In the ensuing years, Lumpkin has been engaged to direct some local productions. One such, Lady of Agreda, A Mystical Journey at Queensbury was a victim of terrible timing, closing after the third preview on March 15, 2020 because of COVID. "We had to close. It was a big blow to everyone." He has also been in New York City helping out a friend at a theater there, Lufkin said. Now he's back in Houston for this latest venture and because his youngest daughter lives with her mother here.

Jones, who recently directed the well-received Clybourne Park with Dirt Dogs Theatre Co., has been an actor, director and producer for 50 years. He has also worked as a director at Main Street Theater, The Ensemble Theater, Theatre LaB Houston, Stages, Mildred's Umbrella and a raft of others.

The pair of them have enough financial backing to last for the upcoming 2022-23 season and depending on their success, they'll also be looking for grant funding and a permanent home for the 501c3 nonprofit company, Lumpkin says. 

Lumpkin says he is very interested in the possibilities of immersive theater. "I look at immersive not as confrontational. I'm one of those people who hate to be called out as an audience member. But I don't mind having to be moved from one place to the other or to have a show happen around me.  Basically it's being part of the show but not being drawn into it and asked to perform in it."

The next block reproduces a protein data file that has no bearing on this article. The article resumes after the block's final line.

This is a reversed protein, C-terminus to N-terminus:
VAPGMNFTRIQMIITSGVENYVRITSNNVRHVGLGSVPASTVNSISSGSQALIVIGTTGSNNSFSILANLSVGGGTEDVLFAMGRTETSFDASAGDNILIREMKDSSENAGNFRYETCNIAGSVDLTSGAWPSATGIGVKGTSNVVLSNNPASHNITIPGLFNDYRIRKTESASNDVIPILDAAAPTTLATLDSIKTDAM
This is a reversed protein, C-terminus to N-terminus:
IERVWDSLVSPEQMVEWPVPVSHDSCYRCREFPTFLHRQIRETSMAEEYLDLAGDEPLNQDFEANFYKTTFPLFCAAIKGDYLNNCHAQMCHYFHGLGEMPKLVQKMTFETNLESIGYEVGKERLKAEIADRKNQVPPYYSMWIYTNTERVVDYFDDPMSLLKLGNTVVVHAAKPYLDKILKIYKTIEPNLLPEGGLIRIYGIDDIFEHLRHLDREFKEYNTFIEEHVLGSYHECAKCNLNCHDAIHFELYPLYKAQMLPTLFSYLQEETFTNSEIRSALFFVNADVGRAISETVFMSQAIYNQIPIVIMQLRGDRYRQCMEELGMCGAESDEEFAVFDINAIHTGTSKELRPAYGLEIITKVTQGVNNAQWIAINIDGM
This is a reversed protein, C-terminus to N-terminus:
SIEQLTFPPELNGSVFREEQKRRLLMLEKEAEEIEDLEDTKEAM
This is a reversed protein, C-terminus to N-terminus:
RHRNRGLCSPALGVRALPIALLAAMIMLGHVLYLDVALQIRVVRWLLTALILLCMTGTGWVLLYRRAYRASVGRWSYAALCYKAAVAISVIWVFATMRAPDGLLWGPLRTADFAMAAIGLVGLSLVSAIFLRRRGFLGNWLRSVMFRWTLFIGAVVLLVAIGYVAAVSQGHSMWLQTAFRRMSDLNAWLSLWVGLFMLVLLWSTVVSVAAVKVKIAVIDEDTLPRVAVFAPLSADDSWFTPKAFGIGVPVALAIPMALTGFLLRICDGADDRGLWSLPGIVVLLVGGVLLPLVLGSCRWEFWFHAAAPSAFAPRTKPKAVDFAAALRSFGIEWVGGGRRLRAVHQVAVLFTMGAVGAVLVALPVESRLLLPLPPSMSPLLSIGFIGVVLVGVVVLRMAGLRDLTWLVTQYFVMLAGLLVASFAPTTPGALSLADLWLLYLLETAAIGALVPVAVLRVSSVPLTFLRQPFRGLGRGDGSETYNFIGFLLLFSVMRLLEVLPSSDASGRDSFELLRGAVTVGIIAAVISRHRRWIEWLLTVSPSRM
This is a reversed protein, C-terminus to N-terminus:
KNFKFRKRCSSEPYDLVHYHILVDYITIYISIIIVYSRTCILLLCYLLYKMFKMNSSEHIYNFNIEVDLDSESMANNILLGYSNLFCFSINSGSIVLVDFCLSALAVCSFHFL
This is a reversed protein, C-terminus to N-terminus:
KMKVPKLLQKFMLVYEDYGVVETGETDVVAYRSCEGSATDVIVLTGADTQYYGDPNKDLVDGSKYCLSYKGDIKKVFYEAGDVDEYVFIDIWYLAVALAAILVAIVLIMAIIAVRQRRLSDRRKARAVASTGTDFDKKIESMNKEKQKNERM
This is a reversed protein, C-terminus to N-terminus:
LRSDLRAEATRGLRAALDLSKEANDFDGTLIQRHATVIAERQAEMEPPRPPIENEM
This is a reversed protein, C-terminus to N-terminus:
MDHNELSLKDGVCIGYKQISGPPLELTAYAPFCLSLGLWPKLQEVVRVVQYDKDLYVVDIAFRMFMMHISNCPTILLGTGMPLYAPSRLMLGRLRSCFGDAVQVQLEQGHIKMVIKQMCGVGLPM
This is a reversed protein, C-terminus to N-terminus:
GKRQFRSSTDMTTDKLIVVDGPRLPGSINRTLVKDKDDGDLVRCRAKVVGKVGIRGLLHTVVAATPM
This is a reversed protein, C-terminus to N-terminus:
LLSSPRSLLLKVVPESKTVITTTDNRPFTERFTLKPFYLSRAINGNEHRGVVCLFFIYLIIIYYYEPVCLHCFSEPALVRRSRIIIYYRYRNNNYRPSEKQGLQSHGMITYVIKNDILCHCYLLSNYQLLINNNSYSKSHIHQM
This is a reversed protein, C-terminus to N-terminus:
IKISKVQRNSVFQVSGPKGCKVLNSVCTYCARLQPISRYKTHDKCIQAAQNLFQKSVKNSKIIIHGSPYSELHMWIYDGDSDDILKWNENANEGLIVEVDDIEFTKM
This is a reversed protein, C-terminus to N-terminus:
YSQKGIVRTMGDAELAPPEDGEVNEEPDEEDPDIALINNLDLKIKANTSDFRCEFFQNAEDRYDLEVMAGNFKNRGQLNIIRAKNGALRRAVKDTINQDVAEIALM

Their first show this season, Runaways, which will be done in the round, is a musical based on monologues about runaway kids, similar to A Chorus Line. Most of its cast members will be students from Houston area high schools and colleges. According to Lumpkin: "Runaways is a show that was written in 1975 by Elizabeth Swados.  She interviewed a lot of people and then wrote the monologues based on that and wrote the musical based on the monologues. And it's about runaway kids.  It was nominated for many many Tony Awards. Didn't win any. That was the the year of Ain't Misbehaving which won everything. I think the same stories that are talked about in this piece of theater exist today. I think it's important to be seen."

The 2022-23 On the Verge Theatre Season:

Runaways: August 5-21 (Preview August 4) at Queensbury Theatre. By Liz Swados. Directed by Bruce Lumpkin and Ron Jones.

Tied: September 8-25 at The Ensemble Theatre. By Crystal Rae. Directed by Bruce Lumpkin.

Red Speedo: January 19 through Februrary 12, 2023 at pool to be determined. By Lucas Hnath. Directed by Ron Jones.

Catholic School Girls: April 13 through May 6, 2023 in classroom to be determined. By Casey Kurti. Directed by Jimmy Phillips.
KEEP THE HOUSTON PRESS FREE... Since we started the Houston Press, it has been defined as the free, independent voice of Houston, and we'd like to keep it that way. With local media under siege, it's more important than ever for us to rally support behind funding our local journalism. You can help by participating in our "I Support" program, allowing us to keep offering readers access to our incisive coverage of local news, food and culture with no paywalls.
Margaret Downing is the editor-in-chief who oversees the Houston Press newsroom and its online publication. She frequently writes on a wide range of subjects.
Contact: Margaret Downing